@4: Given that the turbolift cab had no door and the shaft walls were electrified, Odo could've been in danger if he'd been left to spread out on the cab floor. If he'd spread out to the forward edge, he could've been electrocuted.
David Levinson
7. DemetriosX
I've never liked Lwaxana episodes. In fact, my usual reaction to them is somewhere between Deanna's and Picard's reaction to her appearance: a desperate desire to just get it over with already. Still, the elevator scene comes very close to working very well and showing us a different side of her. Alas, it is greatly hampered by the CGI effects and also Majel Roddenberry's interaction with those effects. Something just feels off about it.

Sisko's tweaking of Bashir is fun, and since the good doctor is still in super obnoxious mode we get to really enjoy it. I see two reasons for him taking the same approach with Odo's problem. Firstly, if Lwaxana is fixated on Odo, it takes some of the heat off of Bashir and increases the chances that Sisko won't have to interact with the ambassadors. Secondly, I have the feeling that O'Brien had an opportunity to tell him all about Lwaxana and Picard, so he would have seen much of the same humor in the situation that the viewers do. Also, if she's aimed at Odo, she won't be aimed at him (although I'm sure she would find him too young).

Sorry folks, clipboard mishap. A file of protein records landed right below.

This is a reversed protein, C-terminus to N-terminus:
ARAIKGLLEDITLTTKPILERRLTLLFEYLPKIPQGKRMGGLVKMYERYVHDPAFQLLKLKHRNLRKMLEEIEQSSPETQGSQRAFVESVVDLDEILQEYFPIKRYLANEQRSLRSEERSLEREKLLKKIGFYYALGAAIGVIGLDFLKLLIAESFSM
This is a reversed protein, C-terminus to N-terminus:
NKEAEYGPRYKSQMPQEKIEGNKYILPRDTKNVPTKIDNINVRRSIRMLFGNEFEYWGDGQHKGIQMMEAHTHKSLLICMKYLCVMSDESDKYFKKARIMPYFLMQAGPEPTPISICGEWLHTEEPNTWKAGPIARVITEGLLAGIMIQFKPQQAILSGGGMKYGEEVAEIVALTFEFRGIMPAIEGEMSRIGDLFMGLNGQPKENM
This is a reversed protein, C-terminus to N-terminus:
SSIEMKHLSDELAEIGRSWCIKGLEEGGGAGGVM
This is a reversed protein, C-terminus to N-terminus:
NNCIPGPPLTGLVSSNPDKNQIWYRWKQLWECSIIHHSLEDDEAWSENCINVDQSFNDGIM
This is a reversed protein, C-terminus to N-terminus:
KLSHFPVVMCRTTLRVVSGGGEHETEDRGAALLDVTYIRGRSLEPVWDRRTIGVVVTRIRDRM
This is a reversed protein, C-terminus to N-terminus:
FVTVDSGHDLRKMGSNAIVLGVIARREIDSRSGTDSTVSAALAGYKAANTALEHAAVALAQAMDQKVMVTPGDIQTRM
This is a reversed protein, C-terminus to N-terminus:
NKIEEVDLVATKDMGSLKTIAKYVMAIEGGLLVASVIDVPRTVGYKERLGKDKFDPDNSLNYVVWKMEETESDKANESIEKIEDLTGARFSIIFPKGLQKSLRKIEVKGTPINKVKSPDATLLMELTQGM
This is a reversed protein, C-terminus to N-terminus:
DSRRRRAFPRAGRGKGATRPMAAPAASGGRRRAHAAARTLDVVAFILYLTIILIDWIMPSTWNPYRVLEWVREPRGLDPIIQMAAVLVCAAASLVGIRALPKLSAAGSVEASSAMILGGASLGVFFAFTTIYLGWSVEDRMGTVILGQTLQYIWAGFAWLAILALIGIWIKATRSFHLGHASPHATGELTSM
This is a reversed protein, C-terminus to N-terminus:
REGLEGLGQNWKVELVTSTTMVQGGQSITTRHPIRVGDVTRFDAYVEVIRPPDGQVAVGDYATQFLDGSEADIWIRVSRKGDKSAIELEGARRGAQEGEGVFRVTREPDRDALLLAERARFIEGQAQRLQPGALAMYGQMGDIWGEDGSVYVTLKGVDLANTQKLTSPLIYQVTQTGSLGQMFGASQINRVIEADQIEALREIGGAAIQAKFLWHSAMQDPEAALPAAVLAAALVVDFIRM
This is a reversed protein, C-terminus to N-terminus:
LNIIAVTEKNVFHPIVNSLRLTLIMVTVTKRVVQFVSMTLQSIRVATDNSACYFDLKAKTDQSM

Eben Brooks
8. Eben Brooks
"It’s a mode we can all appreciate—suffering through something in our youth forced upon us by superiors/elders and then getting the chance to pay it forward when we’re older/in authority by doing the same to the next callow youth to come along."

Um ... no. Maybe that's how some people work--heck, maybe it's how *most* people work--but not me, and not most of the people I deal with on a day-t0-day basis. Paying misery forward is despicable, plain and simple.
Eben Brooks
9. Hakainokami
I think its more that in some jobs there is always the newbie job. It's not fun but you need the experiance of doing it on your own, so everyone goes through it. So then when your past that and you get to give it to the new person you feel a little nostalgic..and like happy its now a job you get to give to someone else.